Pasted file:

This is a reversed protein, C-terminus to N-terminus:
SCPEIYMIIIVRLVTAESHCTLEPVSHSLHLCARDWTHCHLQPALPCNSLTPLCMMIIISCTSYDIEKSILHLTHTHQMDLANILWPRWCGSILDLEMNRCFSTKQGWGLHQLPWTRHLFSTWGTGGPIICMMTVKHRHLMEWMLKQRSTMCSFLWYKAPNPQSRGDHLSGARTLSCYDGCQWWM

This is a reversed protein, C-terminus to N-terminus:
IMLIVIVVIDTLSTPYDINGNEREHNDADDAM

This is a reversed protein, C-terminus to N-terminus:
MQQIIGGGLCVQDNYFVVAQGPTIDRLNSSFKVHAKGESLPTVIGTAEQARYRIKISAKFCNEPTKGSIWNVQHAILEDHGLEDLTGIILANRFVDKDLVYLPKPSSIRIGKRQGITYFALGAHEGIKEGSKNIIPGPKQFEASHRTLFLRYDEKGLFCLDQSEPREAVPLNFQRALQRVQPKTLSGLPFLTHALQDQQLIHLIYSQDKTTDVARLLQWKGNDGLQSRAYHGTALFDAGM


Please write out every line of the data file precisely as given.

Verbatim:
This is a reversed protein, C-terminus to N-terminus:
SCPEIYMIIIVRLVTAESHCTLEPVSHSLHLCARDWTHCHLQPALPCNSLTPLCMMIIISCTSYDIEKSILHLTHTHQMDLANILWPRWCGSILDLEMNRCFSTKQGWGLHQLPWTRHLFSTWGTGGPIICMMTVKHRHLMEWMLKQRSTMCSFLWYKAPNPQSRGDHLSGARTLSCYDGCQWWM

This is a reversed protein, C-terminus to N-terminus:
IMLIVIVVIDTLSTPYDINGNEREHNDADDAM

This is a reversed protein, C-terminus to N-terminus:
MQQIIGGGLCVQDNYFVVAQGPTIDRLNSSFKVHAKGESLPTVIGTAEQARYRIKISAKFCNEPTKGSIWNVQHAILEDHGLEDLTGIILANRFVDKDLVYLPKPSSIRIGKRQGITYFALGAHEGIKEGSKNIIPGPKQFEASHRTLFLRYDEKGLFCLDQSEPREAVPLNFQRALQRVQPKTLSGLPFLTHALQDQQLIHLIYSQDKTTDVARLLQWKGNDGLQSRAYHGTALFDAGM